Friday, August 29, 2014

Danish Study Examines 2nd Trimester Abortion and Birth Defects

Time for another abstract.  Formatted for easy reading:


Prenatal termination of pregnancy may underestimate risks or cause bias in epidemiological studies of birth defects if such studies measure only defects diagnosed postnatally. We aimed to estimate the proportion of all fetuses with birth defects terminated in the second trimester of pregnancy-overall and for specific defects.


The study comprised all pregnancies ending in a singleton birth, miscarriage, or termination of pregnancy for which health care services were sought, as recorded in Danish medical registries between 1 January 2007 and 31 December 2011.


Of the 420,090 pregnancies, 307,637 fetuses survived until gestational week 12 or beyond; of these, 296,373 (96%) ended in a live birth or stillbirth and 11,264 (4%) ended in a second-trimester termination. The prevalence of birth defects among live births and stillbirths was 3% (9,790/296,373); the corresponding prevalence among second-trimester-terminated pregnancies was 14% (1,563/11,264). Although only 4% of all pregnancies ended in a second-trimester termination, 14% (1,563/11,353) of pregnancies with birth defects were ended by a second-trimester termination. The groups of birth defects with the highest proportion of second-trimester terminations were defects of the nervous system (347/740; 48%) and abdominal wall (58/149; 39%). For many types of birth defects, however, that proportion was less than 10%.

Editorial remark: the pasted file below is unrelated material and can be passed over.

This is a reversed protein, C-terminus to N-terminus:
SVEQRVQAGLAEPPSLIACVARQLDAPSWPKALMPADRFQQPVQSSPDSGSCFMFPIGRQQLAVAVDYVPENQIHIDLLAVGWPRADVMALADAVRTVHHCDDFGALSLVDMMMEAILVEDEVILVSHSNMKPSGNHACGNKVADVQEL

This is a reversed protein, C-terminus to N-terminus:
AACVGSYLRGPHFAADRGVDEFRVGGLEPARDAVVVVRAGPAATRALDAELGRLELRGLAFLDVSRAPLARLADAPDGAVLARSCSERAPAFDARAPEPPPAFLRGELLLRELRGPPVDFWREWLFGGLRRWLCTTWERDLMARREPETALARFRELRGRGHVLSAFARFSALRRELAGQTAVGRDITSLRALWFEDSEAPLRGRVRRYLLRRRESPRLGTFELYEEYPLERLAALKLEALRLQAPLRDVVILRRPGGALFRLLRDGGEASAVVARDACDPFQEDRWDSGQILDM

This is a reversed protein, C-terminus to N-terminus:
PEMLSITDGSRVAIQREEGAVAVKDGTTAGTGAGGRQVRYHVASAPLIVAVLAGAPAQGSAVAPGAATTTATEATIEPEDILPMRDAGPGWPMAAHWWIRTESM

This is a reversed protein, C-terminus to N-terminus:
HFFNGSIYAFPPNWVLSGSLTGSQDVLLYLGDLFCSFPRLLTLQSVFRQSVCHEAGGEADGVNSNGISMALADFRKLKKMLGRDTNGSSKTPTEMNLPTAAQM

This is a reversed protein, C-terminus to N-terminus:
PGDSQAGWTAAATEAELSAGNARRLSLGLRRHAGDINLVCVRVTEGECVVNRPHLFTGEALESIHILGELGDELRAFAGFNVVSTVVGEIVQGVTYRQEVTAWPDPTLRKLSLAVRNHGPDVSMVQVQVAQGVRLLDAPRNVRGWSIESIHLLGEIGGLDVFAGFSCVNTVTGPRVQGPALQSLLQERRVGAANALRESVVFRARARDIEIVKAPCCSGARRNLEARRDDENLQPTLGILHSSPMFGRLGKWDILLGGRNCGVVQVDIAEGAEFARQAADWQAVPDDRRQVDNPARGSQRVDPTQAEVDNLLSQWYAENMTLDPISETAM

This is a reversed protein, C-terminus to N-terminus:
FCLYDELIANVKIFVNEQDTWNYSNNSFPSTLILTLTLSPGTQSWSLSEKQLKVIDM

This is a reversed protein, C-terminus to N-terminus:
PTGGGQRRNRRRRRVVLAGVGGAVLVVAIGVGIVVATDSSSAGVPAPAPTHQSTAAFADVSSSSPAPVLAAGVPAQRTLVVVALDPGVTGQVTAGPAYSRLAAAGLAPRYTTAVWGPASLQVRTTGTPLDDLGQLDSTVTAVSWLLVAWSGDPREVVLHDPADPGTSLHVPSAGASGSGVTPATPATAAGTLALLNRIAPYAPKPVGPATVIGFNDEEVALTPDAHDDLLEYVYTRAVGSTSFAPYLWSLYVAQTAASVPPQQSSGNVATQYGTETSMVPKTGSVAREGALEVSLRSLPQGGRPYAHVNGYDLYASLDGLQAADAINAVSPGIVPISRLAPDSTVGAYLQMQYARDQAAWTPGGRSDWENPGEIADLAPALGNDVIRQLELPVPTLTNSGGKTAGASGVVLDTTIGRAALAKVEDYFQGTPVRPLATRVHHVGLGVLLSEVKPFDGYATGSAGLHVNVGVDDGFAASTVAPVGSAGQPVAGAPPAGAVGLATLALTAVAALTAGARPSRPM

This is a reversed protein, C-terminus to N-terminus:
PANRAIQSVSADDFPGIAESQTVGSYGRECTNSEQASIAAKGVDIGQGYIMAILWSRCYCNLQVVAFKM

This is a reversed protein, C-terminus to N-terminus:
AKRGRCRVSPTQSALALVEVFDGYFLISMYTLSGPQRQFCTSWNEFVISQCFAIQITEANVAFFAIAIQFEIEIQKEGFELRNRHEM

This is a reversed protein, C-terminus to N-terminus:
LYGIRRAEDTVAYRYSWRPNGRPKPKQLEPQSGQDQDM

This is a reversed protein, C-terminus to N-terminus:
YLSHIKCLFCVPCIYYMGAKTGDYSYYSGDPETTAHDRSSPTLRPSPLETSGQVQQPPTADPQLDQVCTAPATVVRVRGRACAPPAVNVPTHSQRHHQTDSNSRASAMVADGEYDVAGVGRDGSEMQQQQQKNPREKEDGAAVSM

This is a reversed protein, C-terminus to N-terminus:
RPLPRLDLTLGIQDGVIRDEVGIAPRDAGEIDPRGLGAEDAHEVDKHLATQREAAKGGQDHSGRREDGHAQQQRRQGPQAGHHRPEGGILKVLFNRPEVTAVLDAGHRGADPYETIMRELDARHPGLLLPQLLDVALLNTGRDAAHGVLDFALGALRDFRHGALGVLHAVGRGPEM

The proportion of terminated pregnancies carrying birth defects is considerably greater than the corresponding proportion for pregnancies that end as live births or stillbirths. The proportion of birth defects unobserved at birth due to second-trimester terminations depends on type of defect and lethality.

Wow. One in 25 babies who make it to the 2nd trimester dies as a result of abortion.

One in 7 pregnancies with a "birth defect" ended in termination.

It would be interesting to know the Canadian numbers for this.

But of course, since this information is only available to health researchers, and the numbers are not very good to begin with, it would only be a vague estimate.

What I thought was interesting was that there was no mention of Down Syndrome.

I'm not sure it qualifies as "defects of the nervous system."

I checked a definition of "birth defect".

It includes congenital anomalies.

So I'm a little puzzled as to whether Trisomies and similar genetic conditions are included in the calculation.

Epidemiology. 2014 Aug 27. [Epub ahead of print]
Estimating the Proportion of all Observed Birth Defects Occurring in Pregnancies Terminated by a Second-trimester Abortion.
Svensson E1, Ehrenstein V, Nørgaard M, Bakketeig LS, Rothman KJ, Toft Sørensen H, Pedersen L.